Ath-leisure on the runway. “Ugh,” you say? Oh, ye of little imagination. You haven’t considered the Fendi way with a rugby stripe. Said Karl Lagerfeld: “Italian Trianon.” That’s right, he and Silvia Venturini Fendi took as their spring muse Marie Antoinette, in her carefree country days, before those un-fun revolutionaries ruined everything. As for the “ath” part of the Queen’s leisure, she romped about meadow and vale; she needed something to wear.
It speaks to the specific dynamic of this design duo — who made fairy-tale magic the stuff of haute at the Trevi Fountain in July — that such an inspiration could result in clothes that not only radiated beauty and charm, but did so sans a drop of retro. Nor were they “modern” per se, but rather, the joyful, timeless renderings of a nonlinear thought process that romanticized sportiness even as it grounded rococo. The results: oddball perfection.
Much of the collection derived from the Queen’s “famous apron, but light, almost flying,” Lagerfeld said. What from the front looked like lovely, fluid dresses and skirts were open in back and tied at the waist, sometimes over practical underpinnings and sometimes over bloomers shrunken to naughty proportions. Lingerie layered with striped sweaters, sheer scalloped-trimmed shirts and tailored pieces; lavish brocades and gold-painted canvas, with silk stripes, French garden prints and all sorts of filmy fare. Rendered mostly in pastels with a healthy dose of metallic shimmer, it projected an ethereal romance that practically disguised the reality: the wealth of functional clothes — alluring dresses and skirts as well as great jackets and coats, their tailoring girlied up with flowered and beribboned extras. There were even 18th-century pantalons, reimagined as big-pocketed utility pants.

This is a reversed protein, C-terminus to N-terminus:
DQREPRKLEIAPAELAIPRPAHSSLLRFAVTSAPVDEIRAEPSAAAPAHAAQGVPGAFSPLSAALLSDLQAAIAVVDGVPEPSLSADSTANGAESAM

As for the accessories, intensely decorated handbags turned studs gentle in ribbon motifs and flashed the latest iterations of those famous Fendi fur charms, now in fanciful flowers. The models wore pyramid studs in their hair and snazzy striped athletic sock-booties with curved heels, because Her Majesty was chic from head to toe. Well, until those un-fun revolutionaries…